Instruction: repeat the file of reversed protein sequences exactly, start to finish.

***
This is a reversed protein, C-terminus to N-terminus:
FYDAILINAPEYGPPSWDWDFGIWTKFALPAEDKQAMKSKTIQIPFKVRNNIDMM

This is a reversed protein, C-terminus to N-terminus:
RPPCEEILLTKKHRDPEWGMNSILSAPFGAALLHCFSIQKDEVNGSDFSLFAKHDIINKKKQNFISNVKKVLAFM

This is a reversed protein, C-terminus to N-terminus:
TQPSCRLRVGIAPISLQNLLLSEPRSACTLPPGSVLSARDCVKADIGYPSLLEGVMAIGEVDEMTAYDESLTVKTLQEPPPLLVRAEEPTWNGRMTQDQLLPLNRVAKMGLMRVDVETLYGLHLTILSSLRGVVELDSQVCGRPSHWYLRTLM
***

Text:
This is a reversed protein, C-terminus to N-terminus:
FYDAILINAPEYGPPSWDWDFGIWTKFALPAEDKQAMKSKTIQIPFKVRNNIDMM

This is a reversed protein, C-terminus to N-terminus:
RPPCEEILLTKKHRDPEWGMNSILSAPFGAALLHCFSIQKDEVNGSDFSLFAKHDIINKKKQNFISNVKKVLAFM

This is a reversed protein, C-terminus to N-terminus:
TQPSCRLRVGIAPISLQNLLLSEPRSACTLPPGSVLSARDCVKADIGYPSLLEGVMAIGEVDEMTAYDESLTVKTLQEPPPLLVRAEEPTWNGRMTQDQLLPLNRVAKMGLMRVDVETLYGLHLTILSSLRGVVELDSQVCGRPSHWYLRTLM